Staying together in Wilkes-Barre A Welsh community in America


The Welsh side of the family which emigrated to Wilkes-Barre, Pennsylvania, USA appears to have retained the practice of close-knit communities. There was generally a strong influx to the area from Wales, following the opportunities in coal mining and iron works. And the individual family groups stayed close to each other, at least to start with, as in the Welsh valleys.

The picture in 1910

From the 1910 US Census we can see that Grace Price, the child of Thomas Price and Mary Griffiths who has rather confusingly married William Griffiths (from a different family), is living with husband, 6 children and another William Griffiths aged 69  – almost certainly her uncle although shown as a boarder. The address is 148 Sheridan Street.

Immediately following them on the census form, at 146 Sheridan Street, are Grace’s parents, Thomas and Mary. Two children were still living at home – Tracy and William (Harold) Price.

The next entries, around the corner in 445 South Street {1}, are David and Grace Phillips, plus children Daniel and Anne (surname written Philips). Although not 100% certain, I believe this Grace is the daughter of Daniel and Anne Thomas (nee Griffiths). Who happen to be at 447 South Street – for some reason they appear as O’Thomas but it can hardly not be them, with a granddaughter Anna M also there who appears in the 1920 census with the Phillips.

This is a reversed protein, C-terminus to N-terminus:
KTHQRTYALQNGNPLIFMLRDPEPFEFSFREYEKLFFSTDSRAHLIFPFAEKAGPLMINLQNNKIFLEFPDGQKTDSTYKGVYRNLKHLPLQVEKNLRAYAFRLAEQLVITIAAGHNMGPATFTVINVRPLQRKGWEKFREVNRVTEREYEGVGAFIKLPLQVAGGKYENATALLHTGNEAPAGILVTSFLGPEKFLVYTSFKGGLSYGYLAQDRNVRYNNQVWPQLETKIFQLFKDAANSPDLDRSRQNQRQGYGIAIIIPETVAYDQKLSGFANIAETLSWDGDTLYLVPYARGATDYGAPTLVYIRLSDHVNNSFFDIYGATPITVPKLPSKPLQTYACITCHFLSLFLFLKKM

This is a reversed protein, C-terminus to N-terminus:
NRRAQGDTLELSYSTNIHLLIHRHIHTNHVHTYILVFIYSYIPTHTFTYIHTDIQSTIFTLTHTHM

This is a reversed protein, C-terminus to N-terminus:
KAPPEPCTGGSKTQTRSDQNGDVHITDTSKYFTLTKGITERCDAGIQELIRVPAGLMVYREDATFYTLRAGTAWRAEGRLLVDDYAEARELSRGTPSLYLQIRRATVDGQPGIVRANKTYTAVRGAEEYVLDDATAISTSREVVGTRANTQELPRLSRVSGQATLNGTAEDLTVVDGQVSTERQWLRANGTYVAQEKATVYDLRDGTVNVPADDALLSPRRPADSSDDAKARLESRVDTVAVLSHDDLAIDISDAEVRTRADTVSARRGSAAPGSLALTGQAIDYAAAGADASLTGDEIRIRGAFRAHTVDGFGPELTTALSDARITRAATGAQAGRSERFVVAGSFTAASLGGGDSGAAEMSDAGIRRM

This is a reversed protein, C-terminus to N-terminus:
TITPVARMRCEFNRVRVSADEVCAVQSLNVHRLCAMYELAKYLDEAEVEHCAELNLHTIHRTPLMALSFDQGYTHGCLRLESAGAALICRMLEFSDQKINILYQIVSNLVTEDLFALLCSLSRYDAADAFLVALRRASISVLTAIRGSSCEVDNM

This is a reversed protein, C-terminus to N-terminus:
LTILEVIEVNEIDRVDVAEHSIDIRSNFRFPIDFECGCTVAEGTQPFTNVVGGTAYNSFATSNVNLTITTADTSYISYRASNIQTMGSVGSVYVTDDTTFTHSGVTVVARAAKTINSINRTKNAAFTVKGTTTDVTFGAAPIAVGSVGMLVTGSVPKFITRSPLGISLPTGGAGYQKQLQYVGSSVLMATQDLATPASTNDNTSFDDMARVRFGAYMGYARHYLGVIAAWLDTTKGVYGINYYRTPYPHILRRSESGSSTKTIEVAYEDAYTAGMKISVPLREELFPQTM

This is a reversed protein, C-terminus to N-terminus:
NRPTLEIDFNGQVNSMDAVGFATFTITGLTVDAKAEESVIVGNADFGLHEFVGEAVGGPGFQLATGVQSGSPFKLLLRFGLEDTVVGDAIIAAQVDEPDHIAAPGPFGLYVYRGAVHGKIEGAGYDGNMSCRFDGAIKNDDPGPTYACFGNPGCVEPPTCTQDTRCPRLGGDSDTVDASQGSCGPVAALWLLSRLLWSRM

Anne Thomas is of course the sister of Mary Price, and the two are also siblings to the other Wilkes-Barre incomer from the Griffiths family, Ruth Davies. Ruth’s son William Griffiths Davies had given 445 East South Street as his address in his 1907 passport application (unfortunately he died in France in 1918, not long before the war ended). Eldest sister Phoebe remained in Wales and married great great grandfather Levy Watkins.

This evident closeness makes it more intriguing why the remaining sister Elizabeth went off to the Otago province of New Zealand with husband Rees Hughes. Too late for the gold rush, although her place of death is given as Cambrian, on the edges of the gold mining area. Maybe she had had enough of her siblings!

Notes

1. The census only gives the street name as South Street, although the 1907 passport application from William G Davies has East South Street, and the current Google Maps shows South Street as split between East and West.

2. The 1910 Census gives information on whether a property is owned or rented:

  • 148 Sheridan St (Griffiths) – rented.
  • 146 Sheridan St (Price) – owned, mortgage.
  • 445 South Street (Phillips) – rented.
  • 447 South Street (Thomas) – owned, not clear if mortgaged.

3. Thanks to Tracy Ann Jones for the census copies.

4. Also see Cracking a family myth for more on the Griffiths branch.

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